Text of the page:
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May 02, 1934 - Image 6

Resource type:
Text
Publication:
The Michigan Daily, 1934-05-02

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THE MICHIGAN DAILY

Two Held For Conspiracy In Bremer Kidnap Case

~4 ' I I.NOR.-,. .
-Assuciatd Pres P1 oiO
John J. McLaughlin, Jr., (left), 17-year-old son of John J. "Boss" McLaughlin of Chicago, was held on
,charges of conspiracy to possess the Edward G. Bremer kidnap ransom money after his father confessed
having $53,000 of the banker's $204,000 ransom to circulate. Philip Delaney, shown at right signing his finger-
print record, was caught at McLaughlin's home and held on the same charge. Federal investigators said they
found Delaney and young McLaughlin in possession of part of the ransom funds.

Capt. Lord Will
Leave R.O .C.
For Washi noton
Ilfantry Instructor Here
For Past Six Years Will
ie Assistant Exceutive
(tQi. fRobert I. Lord, who has held
he po1 ft general infantry instruc-
wr of the University R.O.T.C. for
the past six years, has been ordered
to ke a new position of assistant
to the executive officer of the Na-
j[nal Board for the Promotion of
?ifle Pra ct ice, in Washington.
Cap. Lord, in addition to Capt. C.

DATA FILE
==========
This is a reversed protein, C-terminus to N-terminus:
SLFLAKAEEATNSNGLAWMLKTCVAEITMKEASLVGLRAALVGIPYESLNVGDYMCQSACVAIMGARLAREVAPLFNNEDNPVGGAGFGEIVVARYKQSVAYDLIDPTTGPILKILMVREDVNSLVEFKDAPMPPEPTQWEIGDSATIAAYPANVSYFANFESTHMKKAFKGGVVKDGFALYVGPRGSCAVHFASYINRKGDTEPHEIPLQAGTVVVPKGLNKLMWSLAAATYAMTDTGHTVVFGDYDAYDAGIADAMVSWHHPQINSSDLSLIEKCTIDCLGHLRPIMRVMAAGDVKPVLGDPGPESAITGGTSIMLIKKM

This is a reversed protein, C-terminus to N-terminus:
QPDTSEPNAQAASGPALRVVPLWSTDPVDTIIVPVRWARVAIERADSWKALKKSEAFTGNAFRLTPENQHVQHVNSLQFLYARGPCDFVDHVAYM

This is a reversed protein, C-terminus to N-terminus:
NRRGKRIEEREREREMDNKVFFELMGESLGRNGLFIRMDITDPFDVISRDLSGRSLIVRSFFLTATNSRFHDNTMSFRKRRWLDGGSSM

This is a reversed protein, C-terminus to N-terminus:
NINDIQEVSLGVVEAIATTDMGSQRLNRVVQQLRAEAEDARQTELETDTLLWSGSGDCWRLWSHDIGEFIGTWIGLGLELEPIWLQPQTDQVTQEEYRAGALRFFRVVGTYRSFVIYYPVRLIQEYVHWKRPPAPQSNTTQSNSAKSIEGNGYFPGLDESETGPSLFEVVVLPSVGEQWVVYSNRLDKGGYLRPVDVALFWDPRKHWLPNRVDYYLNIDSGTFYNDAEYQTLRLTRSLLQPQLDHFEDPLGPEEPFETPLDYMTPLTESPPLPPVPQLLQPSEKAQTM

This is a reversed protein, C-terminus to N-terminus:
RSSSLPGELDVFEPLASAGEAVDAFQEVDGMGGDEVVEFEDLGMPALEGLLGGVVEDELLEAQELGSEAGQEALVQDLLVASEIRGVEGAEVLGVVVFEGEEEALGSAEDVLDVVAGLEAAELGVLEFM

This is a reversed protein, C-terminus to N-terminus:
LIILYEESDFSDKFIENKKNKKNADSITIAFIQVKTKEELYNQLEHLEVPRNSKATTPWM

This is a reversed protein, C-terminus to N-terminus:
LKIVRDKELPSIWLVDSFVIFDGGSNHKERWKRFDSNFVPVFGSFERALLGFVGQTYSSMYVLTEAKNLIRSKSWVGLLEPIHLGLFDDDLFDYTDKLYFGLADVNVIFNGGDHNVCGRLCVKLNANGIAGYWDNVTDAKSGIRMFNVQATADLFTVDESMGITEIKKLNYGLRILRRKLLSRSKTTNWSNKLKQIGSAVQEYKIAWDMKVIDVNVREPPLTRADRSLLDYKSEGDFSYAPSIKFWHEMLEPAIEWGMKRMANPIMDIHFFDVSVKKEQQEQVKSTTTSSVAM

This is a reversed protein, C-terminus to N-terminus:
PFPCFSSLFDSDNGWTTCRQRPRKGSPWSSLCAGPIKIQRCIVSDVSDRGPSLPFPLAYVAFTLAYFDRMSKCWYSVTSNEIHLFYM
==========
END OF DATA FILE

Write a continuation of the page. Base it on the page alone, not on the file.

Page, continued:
A. Powell of the University R.O.T.C.
whn has also been ordered to Wash-
nctvn. will assume his new post
au the middle of the summer. He
L_ onlws t Lhe third member of the
faculty here to be called to the Capitol
within a year. Maj. Basil D. Edwards,
who was formerly commander of the
unit here. was transferred to a Wash-
iiigton l)O--itiOfllast spring. Still an-
other transfer is expected, according
to Col. F. C. Rogers, incumbent corn-
nander.
Capt. Lord received his Army com-
mission in August, 1917 following his
giaduation from Ohio Wesleyan Uni-
versity. He first served with the 78th
Division in New Jersey. Following his
graduation from the infantry school
at Fort Benning, Ga., he came to the
University in July, 1928. Outside of a
few temporary assignments outside of
Ann Arbor, this has been his perma-
nent station.
Siia Rho Tai
Willhold Last
a.
]i'raiino Today
Sigma Rho Tau, Stump Speakers'
Society, will hold its last regular
training meeting of the year at 7:30
p.m. today at the Union. At this
meeting each circle will enroll speak-
ers for the Associated Technical So-
cieties' Contests which will be held
May 9 and May 16.
At 8:30 p.m. the regular business